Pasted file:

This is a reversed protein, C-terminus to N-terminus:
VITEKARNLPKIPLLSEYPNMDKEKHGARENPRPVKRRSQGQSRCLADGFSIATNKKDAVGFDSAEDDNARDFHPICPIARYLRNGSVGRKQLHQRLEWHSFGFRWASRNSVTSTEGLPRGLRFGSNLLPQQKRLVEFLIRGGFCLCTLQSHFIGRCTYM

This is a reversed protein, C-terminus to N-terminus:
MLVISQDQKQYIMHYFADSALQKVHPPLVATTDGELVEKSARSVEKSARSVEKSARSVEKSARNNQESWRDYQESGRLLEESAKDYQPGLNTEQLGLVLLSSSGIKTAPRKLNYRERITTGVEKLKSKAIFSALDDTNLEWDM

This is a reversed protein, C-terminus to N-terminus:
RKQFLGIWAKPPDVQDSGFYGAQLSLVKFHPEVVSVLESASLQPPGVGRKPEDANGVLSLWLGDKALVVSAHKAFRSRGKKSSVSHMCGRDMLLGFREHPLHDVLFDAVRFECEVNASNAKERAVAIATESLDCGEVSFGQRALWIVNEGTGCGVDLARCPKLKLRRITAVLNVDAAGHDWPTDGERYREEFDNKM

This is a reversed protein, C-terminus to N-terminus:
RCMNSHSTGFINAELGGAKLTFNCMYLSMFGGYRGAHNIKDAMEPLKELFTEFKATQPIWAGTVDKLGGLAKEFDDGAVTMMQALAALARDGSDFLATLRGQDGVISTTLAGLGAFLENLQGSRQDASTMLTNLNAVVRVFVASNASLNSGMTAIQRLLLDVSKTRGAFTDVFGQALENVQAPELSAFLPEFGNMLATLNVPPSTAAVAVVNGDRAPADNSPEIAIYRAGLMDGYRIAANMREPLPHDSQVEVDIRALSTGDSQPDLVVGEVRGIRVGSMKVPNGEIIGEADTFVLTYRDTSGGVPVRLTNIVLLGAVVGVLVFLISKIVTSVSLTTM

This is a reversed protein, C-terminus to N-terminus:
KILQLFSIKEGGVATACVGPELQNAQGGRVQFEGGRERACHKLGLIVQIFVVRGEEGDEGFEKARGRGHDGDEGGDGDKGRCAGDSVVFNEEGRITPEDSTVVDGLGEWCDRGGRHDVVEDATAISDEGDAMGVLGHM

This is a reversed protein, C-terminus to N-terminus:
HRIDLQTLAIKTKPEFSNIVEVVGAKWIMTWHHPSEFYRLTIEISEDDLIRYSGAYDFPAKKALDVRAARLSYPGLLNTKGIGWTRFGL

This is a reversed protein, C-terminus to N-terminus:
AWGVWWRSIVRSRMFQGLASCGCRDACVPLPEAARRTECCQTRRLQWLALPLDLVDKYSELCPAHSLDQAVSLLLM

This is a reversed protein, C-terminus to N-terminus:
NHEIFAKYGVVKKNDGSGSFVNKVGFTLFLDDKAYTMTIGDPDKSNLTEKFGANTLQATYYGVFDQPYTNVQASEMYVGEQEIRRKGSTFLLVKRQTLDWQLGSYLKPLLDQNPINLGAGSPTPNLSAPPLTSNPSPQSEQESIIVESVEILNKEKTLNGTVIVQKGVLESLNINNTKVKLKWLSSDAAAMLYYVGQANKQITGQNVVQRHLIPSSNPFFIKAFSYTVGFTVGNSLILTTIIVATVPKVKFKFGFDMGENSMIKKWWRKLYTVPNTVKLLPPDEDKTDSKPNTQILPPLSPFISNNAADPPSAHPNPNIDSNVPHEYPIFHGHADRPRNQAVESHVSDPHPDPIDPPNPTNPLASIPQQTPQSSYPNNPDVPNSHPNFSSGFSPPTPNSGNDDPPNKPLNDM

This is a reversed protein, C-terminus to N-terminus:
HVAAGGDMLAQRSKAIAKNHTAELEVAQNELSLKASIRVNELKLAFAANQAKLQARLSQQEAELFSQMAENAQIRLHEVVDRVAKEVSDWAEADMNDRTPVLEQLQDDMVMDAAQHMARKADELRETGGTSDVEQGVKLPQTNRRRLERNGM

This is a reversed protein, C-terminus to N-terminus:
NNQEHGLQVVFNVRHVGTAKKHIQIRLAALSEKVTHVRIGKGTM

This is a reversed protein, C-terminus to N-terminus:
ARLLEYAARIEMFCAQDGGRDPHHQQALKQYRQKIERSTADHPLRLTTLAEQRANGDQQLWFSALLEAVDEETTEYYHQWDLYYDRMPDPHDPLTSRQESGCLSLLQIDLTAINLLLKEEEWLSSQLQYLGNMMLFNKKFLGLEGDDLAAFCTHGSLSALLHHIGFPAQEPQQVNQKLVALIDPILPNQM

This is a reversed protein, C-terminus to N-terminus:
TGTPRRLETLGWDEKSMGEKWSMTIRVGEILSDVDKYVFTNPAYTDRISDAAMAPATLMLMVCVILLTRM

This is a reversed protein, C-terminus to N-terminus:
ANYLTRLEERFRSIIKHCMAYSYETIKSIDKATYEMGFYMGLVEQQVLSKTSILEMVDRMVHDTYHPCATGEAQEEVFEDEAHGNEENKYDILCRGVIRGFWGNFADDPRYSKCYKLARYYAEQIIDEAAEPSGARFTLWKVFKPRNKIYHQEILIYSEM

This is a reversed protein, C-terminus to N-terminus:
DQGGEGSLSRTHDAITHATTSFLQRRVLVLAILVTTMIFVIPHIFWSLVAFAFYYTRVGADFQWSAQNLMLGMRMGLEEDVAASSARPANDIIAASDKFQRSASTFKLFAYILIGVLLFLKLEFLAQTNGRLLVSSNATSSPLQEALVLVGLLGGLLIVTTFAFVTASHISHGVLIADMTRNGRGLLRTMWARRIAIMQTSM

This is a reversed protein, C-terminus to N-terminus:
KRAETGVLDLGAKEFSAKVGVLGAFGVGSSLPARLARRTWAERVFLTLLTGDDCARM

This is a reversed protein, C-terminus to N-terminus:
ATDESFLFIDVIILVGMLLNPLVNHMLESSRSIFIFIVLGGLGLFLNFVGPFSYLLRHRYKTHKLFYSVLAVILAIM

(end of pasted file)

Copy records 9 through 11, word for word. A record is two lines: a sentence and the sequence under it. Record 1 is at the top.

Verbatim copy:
This is a reversed protein, C-terminus to N-terminus:
HVAAGGDMLAQRSKAIAKNHTAELEVAQNELSLKASIRVNELKLAFAANQAKLQARLSQQEAELFSQMAENAQIRLHEVVDRVAKEVSDWAEADMNDRTPVLEQLQDDMVMDAAQHMARKADELRETGGTSDVEQGVKLPQTNRRRLERNGM

This is a reversed protein, C-terminus to N-terminus:
NNQEHGLQVVFNVRHVGTAKKHIQIRLAALSEKVTHVRIGKGTM

This is a reversed protein, C-terminus to N-terminus:
ARLLEYAARIEMFCAQDGGRDPHHQQALKQYRQKIERSTADHPLRLTTLAEQRANGDQQLWFSALLEAVDEETTEYYHQWDLYYDRMPDPHDPLTSRQESGCLSLLQIDLTAINLLLKEEEWLSSQLQYLGNMMLFNKKFLGLEGDDLAAFCTHGSLSALLHHIGFPAQEPQQVNQKLVALIDPILPNQM